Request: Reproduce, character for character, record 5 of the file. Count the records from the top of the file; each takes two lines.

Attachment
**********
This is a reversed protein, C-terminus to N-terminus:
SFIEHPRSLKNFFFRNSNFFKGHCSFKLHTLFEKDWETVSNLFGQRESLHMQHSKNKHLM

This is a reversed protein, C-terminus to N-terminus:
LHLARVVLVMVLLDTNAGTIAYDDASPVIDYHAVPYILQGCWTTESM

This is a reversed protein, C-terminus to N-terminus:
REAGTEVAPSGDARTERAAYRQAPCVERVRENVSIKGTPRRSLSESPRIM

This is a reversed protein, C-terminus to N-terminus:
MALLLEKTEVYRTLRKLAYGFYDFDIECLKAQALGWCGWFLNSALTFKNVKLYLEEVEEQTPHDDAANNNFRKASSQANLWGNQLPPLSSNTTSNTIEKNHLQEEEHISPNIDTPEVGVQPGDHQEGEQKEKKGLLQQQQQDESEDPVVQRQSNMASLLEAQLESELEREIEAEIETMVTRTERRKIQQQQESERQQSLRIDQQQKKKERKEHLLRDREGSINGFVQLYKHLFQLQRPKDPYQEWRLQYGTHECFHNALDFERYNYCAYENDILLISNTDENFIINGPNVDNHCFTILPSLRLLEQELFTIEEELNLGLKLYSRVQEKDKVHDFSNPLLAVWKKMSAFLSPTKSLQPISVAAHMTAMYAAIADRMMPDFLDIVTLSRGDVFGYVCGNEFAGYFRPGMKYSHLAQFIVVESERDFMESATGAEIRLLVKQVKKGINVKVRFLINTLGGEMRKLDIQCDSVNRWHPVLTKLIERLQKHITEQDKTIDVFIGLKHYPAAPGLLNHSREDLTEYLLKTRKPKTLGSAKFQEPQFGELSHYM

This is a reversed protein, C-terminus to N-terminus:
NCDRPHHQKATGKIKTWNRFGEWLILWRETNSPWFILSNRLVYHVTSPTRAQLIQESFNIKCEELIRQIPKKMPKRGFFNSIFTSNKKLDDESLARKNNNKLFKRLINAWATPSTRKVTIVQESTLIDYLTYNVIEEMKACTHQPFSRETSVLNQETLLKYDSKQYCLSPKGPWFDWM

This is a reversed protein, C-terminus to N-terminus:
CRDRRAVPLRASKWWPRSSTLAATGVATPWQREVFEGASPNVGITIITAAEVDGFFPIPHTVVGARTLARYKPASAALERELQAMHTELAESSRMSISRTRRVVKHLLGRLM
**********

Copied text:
This is a reversed protein, C-terminus to N-terminus:
NCDRPHHQKATGKIKTWNRFGEWLILWRETNSPWFILSNRLVYHVTSPTRAQLIQESFNIKCEELIRQIPKKMPKRGFFNSIFTSNKKLDDESLARKNNNKLFKRLINAWATPSTRKVTIVQESTLIDYLTYNVIEEMKACTHQPFSRETSVLNQETLLKYDSKQYCLSPKGPWFDWM